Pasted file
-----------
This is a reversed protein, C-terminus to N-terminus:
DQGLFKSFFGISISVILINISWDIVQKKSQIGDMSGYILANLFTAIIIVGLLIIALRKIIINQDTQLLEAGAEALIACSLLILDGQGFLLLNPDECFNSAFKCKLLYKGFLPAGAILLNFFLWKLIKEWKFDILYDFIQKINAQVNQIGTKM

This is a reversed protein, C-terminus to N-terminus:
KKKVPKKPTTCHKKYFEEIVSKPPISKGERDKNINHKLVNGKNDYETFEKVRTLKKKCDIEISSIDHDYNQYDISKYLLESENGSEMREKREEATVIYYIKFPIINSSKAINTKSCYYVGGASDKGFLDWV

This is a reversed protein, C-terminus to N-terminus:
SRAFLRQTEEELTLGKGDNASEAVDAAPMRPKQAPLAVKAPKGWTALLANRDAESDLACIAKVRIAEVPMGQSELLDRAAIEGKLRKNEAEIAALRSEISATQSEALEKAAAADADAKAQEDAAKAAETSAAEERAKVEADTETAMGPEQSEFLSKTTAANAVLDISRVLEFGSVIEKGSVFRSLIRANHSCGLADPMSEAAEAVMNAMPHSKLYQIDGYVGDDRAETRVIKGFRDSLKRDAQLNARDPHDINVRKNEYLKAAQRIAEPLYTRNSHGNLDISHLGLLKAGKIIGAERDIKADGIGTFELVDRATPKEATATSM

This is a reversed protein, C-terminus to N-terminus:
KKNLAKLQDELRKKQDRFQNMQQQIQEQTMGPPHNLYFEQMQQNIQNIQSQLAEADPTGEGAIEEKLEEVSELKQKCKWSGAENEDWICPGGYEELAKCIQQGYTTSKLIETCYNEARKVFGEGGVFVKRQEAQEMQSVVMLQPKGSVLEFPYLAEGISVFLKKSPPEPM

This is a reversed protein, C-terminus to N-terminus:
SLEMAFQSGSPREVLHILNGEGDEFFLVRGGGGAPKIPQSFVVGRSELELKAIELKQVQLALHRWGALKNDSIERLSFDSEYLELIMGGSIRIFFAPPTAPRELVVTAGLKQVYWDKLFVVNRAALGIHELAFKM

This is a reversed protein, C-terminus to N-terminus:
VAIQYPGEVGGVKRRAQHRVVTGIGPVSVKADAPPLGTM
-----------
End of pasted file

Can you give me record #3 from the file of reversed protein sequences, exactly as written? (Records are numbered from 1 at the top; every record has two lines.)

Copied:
This is a reversed protein, C-terminus to N-terminus:
SRAFLRQTEEELTLGKGDNASEAVDAAPMRPKQAPLAVKAPKGWTALLANRDAESDLACIAKVRIAEVPMGQSELLDRAAIEGKLRKNEAEIAALRSEISATQSEALEKAAAADADAKAQEDAAKAAETSAAEERAKVEADTETAMGPEQSEFLSKTTAANAVLDISRVLEFGSVIEKGSVFRSLIRANHSCGLADPMSEAAEAVMNAMPHSKLYQIDGYVGDDRAETRVIKGFRDSLKRDAQLNARDPHDINVRKNEYLKAAQRIAEPLYTRNSHGNLDISHLGLLKAGKIIGAERDIKADGIGTFELVDRATPKEATATSM